The Tootsie Pops trademark was registered on March 29, 1932 by Sweets Company of America, Inc. The current owner of the trademark is Tootsie Roll Industries, LLS of Chicago, IL. The trademark is one thing, candy. The Tootsie Pops brand is a great example of the brand becoming the company. Tootsie Rolls and Tootsie pops are world known. Tootsie Rolls were well liked by soldiers in the Army as they seemed to last months without losing their taste and didn’t seem to have a shelf life. The chocolate mix always seemed tasty and chewy, except in desert conditions when they got a bit soft.
UNCLE BEN'S (1948)
The Uncle Ben’s trademark was registered on March 9, 1948 by Converted Rice, Inc. The current owner of the trademark is Mars, Inc of McLean, VA. The trademark is for food products, namely rice. Mars, the candy company, diversified their product lines over several decades and initially formed a partnership with the rice company in the 1940’s. In 1959 Mars acquired the remaining interest in the company as American eating habits evolved to quicker/easier to prepare meal choices. The Uncle Ben’s brand of rice has been a leader in the dehydrated food industry for several decades.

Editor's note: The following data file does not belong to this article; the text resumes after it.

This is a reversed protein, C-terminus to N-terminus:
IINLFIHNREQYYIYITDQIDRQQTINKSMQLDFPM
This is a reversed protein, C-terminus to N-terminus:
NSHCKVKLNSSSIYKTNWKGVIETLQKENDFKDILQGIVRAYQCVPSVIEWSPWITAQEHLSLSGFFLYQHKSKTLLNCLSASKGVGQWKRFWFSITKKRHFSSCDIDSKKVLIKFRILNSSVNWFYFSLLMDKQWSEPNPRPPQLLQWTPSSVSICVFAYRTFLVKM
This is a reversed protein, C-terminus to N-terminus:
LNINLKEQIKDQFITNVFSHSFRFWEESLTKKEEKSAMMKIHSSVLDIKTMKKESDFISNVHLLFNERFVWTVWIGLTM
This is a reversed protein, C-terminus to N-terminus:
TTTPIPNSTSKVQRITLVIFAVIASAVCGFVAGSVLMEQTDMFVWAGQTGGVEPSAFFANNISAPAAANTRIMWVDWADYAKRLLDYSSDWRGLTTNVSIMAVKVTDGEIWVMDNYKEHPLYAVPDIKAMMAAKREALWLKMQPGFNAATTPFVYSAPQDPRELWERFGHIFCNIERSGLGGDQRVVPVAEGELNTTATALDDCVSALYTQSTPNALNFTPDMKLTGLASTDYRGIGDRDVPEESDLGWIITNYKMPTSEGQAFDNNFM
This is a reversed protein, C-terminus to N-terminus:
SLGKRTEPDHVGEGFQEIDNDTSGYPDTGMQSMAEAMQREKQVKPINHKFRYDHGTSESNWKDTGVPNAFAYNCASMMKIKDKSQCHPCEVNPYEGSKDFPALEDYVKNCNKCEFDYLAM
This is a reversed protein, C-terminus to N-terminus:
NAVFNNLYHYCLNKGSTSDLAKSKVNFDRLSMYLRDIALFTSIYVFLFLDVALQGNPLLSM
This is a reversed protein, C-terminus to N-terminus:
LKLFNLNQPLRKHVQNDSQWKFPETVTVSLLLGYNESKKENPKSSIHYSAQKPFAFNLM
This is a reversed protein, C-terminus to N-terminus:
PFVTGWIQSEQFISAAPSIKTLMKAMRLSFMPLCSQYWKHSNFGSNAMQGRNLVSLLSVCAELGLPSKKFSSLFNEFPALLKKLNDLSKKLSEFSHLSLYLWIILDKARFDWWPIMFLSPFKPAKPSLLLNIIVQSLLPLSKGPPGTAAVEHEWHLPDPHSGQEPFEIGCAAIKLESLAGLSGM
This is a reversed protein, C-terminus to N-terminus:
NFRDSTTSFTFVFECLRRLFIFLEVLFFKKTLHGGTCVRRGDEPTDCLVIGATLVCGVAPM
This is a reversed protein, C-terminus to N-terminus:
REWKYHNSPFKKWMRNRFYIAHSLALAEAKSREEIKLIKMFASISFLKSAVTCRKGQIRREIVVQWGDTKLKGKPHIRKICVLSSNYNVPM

Credit: Polaris Snowmobile SomersaultThe Polaris trademark was registered on March 24, 1964 by Polaris Industries, Inc. The current owner of the trademark remains Polaris Industries, Inc of Medna, MN. The trademark is for powered sleds. As someone who road snowmobiles in 70’s, I am a Ski-Doo fan. Ski-Doo is manufactured by Bombardier of Canada. During the 70’s and 80’s, the Ski-Doo, Moto-Ski, and Artic Cat brand of snowmobiles dominated the market in New England. During the 90’s a friend of mine purchased a Polaris sled and I asked him if someone on the North Pole makes it? Over the next 20 years Polaris became a significant player in the snowmobile market. Though still a Ski-Doo fan, I have to admit that Polaris makes a terrific smooth running product. In the past 30 years Polaris brand of snowmobiles developed a strong fan base with innovative technology improvements. A great company and one I believe will continue to expand their following.